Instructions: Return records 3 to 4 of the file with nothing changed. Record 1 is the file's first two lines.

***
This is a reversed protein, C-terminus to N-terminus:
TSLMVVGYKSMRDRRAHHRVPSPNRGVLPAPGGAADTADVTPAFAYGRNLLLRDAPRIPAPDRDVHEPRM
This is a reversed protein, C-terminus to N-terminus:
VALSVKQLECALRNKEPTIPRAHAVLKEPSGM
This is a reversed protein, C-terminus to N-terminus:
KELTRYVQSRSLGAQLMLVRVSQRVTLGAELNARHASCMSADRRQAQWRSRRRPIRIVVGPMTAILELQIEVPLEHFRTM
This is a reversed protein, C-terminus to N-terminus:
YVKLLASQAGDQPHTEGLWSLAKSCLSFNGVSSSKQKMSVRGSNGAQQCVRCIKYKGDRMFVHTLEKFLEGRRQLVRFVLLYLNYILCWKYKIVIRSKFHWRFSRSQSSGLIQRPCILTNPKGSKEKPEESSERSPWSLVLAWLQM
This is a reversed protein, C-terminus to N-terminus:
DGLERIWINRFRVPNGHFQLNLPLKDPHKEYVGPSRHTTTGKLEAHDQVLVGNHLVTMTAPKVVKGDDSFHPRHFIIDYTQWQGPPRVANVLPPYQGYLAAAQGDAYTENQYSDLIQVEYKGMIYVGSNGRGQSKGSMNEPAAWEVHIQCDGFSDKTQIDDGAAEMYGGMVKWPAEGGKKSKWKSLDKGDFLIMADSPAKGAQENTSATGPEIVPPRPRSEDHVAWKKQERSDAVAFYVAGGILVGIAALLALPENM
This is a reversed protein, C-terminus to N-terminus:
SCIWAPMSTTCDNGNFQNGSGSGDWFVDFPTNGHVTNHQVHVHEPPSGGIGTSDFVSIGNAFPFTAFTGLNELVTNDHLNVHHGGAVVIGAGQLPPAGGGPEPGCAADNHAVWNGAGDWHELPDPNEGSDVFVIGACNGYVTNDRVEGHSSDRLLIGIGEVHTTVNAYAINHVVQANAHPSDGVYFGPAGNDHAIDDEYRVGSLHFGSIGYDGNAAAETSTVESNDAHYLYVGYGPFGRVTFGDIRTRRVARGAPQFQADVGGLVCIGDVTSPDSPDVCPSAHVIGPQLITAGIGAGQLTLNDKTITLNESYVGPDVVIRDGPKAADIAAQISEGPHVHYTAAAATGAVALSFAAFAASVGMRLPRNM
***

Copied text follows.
This is a reversed protein, C-terminus to N-terminus:
KELTRYVQSRSLGAQLMLVRVSQRVTLGAELNARHASCMSADRRQAQWRSRRRPIRIVVGPMTAILELQIEVPLEHFRTM
This is a reversed protein, C-terminus to N-terminus:
YVKLLASQAGDQPHTEGLWSLAKSCLSFNGVSSSKQKMSVRGSNGAQQCVRCIKYKGDRMFVHTLEKFLEGRRQLVRFVLLYLNYILCWKYKIVIRSKFHWRFSRSQSSGLIQRPCILTNPKGSKEKPEESSERSPWSLVLAWLQM